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II A Barthesian Conceptualisation of Written Language

Theoretical Foundations

Aspects of Roland Barthes' Work

Roland Barthes’ work sits within the European tradition of “semiology”, which took as its starting point the theories of Ferdinand de Saussure (1959). De Saussure was concerned with identifying deep structures in language. He understood languages as arbitrary systems in which signs carry meaning only in their relation to other signs in the same system. This entails that signs themselves have no fixed meaning, but meaning derives from their differentiation from other signs. To explicate the fact that day-to-day language can show extreme variation yet remain comprehensible, de Saussure posited the existence of an underlying and complete system for each language—the langue—which finds varied expression in the day-to-day usages of speakers—the parole. In his work on signs, de Saussure proposed a dyadic model, consisting of a signifier, or the form taken by the sign, and the signified or the concept referred to by the signi- fier. He did not concern himself with the real-world referents that signs may represent—both signifier and signified are psychological constructs. De Saussure’s own work primarily focused on language as a sign system, © The Author(s) 2017

J. Gravells, Semiotics and Verbal Texts, Postdisciplinary Studies in Discourse, DOI 10.1057/978-1-137-58750-3_3

although the terms signifier and signified have been appropriated by later semioticians in the discussion of visual, linguistic and other signs.

Barthes continued to explore the concept of the sign, but diverged from de Saussure’s thinking in a number of respects. He did not conceive of language as fixed langue and imperfect parole, but rather as a continual process of meaning-making, where the word sign is inseparable from its social context and thus constantly shifting: he refers to a “floating chain of signifieds” (Barthes, 1977a: 39). Further, he broadened his investigations considerably from de Saussure’s focus on language, to myriad other cultural phenomena and representations. In Mythologies (1972) he proposes that such diverse phenomena as steak and chips, soap powder and the hairstyles of Romans as depicted in films are understood as carrying more than everyday functional meaning, and that such meaning is culturally constructed.

The starting point of these reflections was usually a feeling of impatience at the sight of the “naturalness” with which newspapers, art and common sense constantly dress up a reality which, even though it is the one we live in, is undoubtedly determined by history ... I wanted to track down, in the decorative display of what-goes-without-saying, the ideological abuse which, in my view, is hidden there. (1972: 11, emphasis in original)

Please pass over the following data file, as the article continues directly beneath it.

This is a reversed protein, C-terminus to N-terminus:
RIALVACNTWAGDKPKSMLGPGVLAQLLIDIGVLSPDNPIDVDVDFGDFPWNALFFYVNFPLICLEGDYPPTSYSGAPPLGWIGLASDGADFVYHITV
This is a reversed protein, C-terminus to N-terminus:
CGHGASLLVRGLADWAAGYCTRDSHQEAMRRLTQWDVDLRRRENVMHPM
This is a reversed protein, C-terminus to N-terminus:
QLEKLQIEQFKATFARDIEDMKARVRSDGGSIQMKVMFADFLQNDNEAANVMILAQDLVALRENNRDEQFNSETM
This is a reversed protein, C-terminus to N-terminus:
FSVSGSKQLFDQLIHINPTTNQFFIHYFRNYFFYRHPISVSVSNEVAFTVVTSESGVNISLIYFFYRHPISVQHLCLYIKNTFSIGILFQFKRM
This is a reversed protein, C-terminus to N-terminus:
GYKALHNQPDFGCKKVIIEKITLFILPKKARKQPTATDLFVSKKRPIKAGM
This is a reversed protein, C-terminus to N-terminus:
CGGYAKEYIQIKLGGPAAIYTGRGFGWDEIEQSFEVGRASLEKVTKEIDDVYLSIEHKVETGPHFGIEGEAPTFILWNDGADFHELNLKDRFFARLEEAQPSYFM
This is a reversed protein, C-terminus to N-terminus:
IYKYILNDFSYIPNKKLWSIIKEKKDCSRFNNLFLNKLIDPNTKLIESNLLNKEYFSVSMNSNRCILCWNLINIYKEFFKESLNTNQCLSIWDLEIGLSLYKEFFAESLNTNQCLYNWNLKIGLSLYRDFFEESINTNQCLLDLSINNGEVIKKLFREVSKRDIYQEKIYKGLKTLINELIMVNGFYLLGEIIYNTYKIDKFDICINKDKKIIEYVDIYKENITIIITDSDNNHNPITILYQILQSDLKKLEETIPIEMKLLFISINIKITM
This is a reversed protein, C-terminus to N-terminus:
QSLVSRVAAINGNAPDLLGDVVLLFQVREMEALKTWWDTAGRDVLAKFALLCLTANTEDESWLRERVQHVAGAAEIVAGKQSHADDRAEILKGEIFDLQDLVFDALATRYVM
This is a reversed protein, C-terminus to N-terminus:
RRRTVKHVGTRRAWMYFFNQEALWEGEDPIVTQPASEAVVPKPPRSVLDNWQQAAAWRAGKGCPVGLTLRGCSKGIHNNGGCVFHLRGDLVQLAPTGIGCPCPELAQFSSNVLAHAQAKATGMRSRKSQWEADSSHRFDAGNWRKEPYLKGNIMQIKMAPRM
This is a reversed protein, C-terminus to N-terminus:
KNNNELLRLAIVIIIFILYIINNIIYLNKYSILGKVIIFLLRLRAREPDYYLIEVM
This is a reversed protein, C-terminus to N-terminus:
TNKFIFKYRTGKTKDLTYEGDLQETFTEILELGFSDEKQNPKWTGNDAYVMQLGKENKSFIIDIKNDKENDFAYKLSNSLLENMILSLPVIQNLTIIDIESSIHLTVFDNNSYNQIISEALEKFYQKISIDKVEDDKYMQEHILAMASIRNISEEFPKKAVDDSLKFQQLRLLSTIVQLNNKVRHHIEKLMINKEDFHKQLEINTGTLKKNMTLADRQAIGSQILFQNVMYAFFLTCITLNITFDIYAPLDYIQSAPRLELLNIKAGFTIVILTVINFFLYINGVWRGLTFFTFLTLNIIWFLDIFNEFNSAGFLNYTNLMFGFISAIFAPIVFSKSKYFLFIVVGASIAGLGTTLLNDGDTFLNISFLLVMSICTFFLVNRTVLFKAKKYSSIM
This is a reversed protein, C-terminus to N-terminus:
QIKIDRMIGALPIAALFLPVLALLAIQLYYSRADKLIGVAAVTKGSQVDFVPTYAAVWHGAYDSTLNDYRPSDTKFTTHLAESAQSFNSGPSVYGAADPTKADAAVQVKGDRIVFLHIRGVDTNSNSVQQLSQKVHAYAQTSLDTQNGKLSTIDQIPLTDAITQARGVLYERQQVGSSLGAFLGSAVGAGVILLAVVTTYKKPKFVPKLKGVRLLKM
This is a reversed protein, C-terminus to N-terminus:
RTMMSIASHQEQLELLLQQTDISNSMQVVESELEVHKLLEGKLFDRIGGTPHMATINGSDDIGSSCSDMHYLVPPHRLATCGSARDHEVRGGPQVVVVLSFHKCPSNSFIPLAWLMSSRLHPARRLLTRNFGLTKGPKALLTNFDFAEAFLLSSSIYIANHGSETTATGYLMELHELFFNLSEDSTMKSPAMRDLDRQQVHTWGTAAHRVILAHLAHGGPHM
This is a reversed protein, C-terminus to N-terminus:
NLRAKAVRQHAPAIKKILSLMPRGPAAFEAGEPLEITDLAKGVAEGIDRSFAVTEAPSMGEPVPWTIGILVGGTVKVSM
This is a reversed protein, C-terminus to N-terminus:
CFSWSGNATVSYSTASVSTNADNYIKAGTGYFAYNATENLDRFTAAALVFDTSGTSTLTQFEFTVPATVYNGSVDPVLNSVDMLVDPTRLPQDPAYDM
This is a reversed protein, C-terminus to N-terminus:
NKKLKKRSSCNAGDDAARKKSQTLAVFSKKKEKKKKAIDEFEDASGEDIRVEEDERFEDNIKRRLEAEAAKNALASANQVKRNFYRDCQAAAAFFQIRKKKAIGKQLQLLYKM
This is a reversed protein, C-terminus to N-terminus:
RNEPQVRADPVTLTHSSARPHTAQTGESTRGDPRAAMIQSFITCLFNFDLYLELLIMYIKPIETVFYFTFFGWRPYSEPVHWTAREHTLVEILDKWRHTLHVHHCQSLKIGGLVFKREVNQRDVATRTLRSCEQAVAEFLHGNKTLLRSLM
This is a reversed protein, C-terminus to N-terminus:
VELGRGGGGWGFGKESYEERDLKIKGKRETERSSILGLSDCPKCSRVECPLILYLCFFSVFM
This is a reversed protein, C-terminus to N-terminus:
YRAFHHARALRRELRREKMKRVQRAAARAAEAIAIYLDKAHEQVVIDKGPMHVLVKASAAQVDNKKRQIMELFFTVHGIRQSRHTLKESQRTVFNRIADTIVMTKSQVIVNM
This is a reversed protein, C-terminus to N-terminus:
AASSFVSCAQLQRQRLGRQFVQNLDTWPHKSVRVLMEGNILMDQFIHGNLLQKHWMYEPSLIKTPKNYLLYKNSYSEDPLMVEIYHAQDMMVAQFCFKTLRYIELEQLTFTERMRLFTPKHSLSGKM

The fact that we think that the meaning of many everyday phenomena remains at a denotative or literal level is a concern for Barthes, as he argues that a range of additional meanings are encoded at a connotative level, in other words that we bring to our interpretation of signs all the social, cultural and personal associations we have collected and absorbed through our lifetimes. These are the myths or “mythologies” to which the title of his book refers, and he suggests that such cultural myths are commonly perpetuated in the service of particular power interests. The less evident the accumulation of associations becomes, the more ostensibly straightforward yet potentially deceptive is the sign. Barthes calls this process naturalisation. This thinking led Barthes in his later work (1974: 9) to suggest that there is no such thing as denotation, as it is impossible to divorce any representation, however neutral-seeming, from the cultural associations with which it has become invested.

Denotation is not the first meaning, but pretends to be so; under this illusion, it is ultimately no more than the last of the connotations (the one which seems both to establish and to close the reading), the superior myth by which the text pretends to return to the nature of language, to language as nature. (Emphasis in original)

Barthes argues here that the more naturalised the meaning (“what-goes- without-saying”) the more denotative it appears, and this seemingly circular process of apparently transparent to densely associative and back to apparently transparent meaning is one that is of great interest in the study of representations, particularly over time. If we accept his concept of naturalisation, we can seek evidence for the naturalisation process in the language we analyse.

At the heart of Roland Barthes’ work is a concept of signs which is holistic—where signs, including words, are inseparable from meaning, and meaning is inseparable from text context and infused with social context. His was an integrated view: the sign made no sense without a knowledge of the codes or systems within which it was situated, these codes being multifarious and including social, textual and ideological codes, for example, language, dress or artistic genres. For Barthes, codes are not neutral or “given” but rather constructed and political. They naturalise—make self-evident—societal “myths”, which themselves are a product of the dominant (or resistant) ideologies of the time and place in which the communication is produced. The significance of this holistic view—from individual sign to social ideology—is that, if it can be investigated through a practical analysis methodology, it has the potential to offer a comprehensive description of how text(s) work to offer representations. Barthes’ terms can be used as a heuristic to organise the analysis of texts. The different semiotic levels of sign, code, myth and ideology refer to semiotic concepts at levels of increasing abstraction (from micro to macro level), and can be directly attributed to the work of Barthes.

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